I am very happy to be part of this group. Let me introduce myself: my name is Bianca Clemente and I live in Naples. It 'was a fluke that I have launched the account on the site of Europe but I'm glad I did. I work in journalism and communications, I also have other evidence of specialization.
The feedback report on the online consultation that the Commission ran from 9 October to 8 November 2013 on "Europe and the Internet in a global context – what future, what challenges ahead?" is now availa
Denmark appreciates the opportunity to set forth our views on the future of Internet governance at this critical juncture in Internet governance history. The growing demand for legitimate and sustainable solutions to the current and future challenges of Internet governance makes the status
The Internet Corporation on Assigned Names and Numbers is honoured to have the opportunity to contribute to this important dialogue. Governance of the Internet • Is there a need to move toward one global principle-based framework?
CENTR is the European association for country code top-level domain registries (ccTLDs). A ccTLD registry is responsible for the administration of its country’s country code on the Internet, such as .de for Germany, .es for Spain.
Following the request for comments issued by the European Commissioner for Digital Agenda on 9th October, 2013, the Computer & Communications Industry Association (CCIA) submits the following comments on Internet Governance.
Do you think that the current multi-stakeholder model has enough legitimacy – both regarding process and stakeholders - given the fundamental impact of the Internet on our societies? There is no single "current multi-stakeholder model".
To grow productivity EU people needs free or cheap access to the Internet, like US people have in Philadelphia and other cities. Particularly free WiFi spots is just rare possibility in the most of EU countries, especially south ones.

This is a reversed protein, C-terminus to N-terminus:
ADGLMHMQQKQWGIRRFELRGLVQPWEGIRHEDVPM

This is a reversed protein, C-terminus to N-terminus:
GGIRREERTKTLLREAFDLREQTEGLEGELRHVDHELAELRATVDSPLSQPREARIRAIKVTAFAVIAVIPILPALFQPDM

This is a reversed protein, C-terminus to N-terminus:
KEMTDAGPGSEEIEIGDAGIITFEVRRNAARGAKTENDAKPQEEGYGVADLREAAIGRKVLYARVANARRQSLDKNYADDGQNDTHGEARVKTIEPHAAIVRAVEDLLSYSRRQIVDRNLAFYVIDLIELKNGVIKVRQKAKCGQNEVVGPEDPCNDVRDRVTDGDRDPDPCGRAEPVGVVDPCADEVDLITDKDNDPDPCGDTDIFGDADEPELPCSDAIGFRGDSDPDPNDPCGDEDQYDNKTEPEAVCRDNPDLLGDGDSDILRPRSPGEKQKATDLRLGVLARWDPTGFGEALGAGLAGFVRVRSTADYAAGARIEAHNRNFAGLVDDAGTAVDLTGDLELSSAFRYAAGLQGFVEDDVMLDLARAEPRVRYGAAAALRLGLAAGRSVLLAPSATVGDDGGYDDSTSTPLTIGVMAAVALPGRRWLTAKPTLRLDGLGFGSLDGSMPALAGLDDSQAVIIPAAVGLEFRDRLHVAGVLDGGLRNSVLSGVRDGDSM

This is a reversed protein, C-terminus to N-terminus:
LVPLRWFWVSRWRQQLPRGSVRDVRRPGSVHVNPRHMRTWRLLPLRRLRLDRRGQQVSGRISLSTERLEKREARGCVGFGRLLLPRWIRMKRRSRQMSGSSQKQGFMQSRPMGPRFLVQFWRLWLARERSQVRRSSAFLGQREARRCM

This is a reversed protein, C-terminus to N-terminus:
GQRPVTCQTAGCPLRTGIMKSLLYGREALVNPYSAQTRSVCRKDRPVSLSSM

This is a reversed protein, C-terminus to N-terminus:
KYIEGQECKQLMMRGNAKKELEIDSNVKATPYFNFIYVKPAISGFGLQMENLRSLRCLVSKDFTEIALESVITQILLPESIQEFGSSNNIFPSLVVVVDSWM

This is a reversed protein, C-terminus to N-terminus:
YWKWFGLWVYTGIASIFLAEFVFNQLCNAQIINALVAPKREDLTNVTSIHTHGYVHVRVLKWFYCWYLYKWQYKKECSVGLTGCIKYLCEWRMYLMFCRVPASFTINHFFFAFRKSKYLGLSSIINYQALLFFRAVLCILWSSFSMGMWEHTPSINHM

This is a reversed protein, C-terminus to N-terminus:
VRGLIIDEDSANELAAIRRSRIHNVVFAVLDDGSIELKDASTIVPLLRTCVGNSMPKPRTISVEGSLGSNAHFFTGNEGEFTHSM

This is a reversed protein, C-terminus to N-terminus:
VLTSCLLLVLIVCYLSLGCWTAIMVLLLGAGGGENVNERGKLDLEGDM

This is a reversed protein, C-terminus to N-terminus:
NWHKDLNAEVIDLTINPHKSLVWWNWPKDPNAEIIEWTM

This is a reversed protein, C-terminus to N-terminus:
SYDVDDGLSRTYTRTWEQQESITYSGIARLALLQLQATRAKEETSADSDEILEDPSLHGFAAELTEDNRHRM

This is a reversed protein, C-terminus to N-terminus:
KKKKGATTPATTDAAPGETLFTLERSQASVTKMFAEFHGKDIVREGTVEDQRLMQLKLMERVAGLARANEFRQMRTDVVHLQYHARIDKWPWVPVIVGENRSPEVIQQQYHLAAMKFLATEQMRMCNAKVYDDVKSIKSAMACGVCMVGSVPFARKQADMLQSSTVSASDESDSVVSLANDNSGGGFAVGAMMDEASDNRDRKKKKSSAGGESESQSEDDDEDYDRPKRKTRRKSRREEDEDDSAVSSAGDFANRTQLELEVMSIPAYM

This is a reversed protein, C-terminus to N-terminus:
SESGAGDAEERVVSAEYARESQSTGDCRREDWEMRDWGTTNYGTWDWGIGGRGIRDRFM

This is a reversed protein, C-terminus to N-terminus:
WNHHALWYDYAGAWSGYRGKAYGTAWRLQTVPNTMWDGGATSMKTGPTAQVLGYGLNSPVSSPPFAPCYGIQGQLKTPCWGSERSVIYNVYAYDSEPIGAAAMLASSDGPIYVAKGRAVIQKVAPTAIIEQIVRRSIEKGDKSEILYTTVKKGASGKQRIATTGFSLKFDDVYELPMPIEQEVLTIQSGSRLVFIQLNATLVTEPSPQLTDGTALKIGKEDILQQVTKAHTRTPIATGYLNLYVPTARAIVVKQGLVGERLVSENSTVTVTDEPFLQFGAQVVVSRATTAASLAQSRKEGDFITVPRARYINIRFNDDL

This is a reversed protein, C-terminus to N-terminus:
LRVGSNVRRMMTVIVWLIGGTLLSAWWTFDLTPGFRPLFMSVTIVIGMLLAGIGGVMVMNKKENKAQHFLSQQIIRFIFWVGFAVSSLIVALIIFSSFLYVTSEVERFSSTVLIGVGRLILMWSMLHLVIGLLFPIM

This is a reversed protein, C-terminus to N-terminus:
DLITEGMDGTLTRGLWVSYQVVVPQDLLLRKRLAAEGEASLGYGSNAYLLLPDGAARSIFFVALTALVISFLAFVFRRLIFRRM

My thoughts are that: 1) Internet is becoming an integral part of our lives. The distinction between digital and analog is disappearing fast. So policy has to start reflecting this. 2) the internet truly has no borders. All decisions made about the internet and devices, software, etc.
This topic doesn't seem to have attracted too much of this community's attention although strands of it have surfaced in some of the postings. The notion of multistakeholderism (as a form of deliberative democracy it was suggested in one of the postings) is central to IG, to my understanding
Due to mass surveillance operations recently reveled, I believe that the real question is not whether the international community is heading to a global principle-based framework but how the international community is planning to regulate the Internet and most importantly what Europe's role will
Last edited by Klaus Stoll on Sun, 13 Oct 2013 10:07:02
Dear Friends NPOC, the ICANN Non Commercial User Constituency together with GKPF, the Global Knowledge Partnership Foundations,and other organizations involved in IG have developed a number of documents that seem to be very relevant to the discussion here.
Bulgaria has one of the most liberal and Internet-friendly laws, which date as back as 1999, after the case at the Supreme Administrative Court, which the Internet Society - Bulgaria filed against the attempt of the government to introduce licensing and registration for Internet Service Providers. This is a document, submitted by the Ministry of Transport, IT and Communications to the ITU Plenipotentiary meeting in 2010, and could be used as a good example in the current discussion.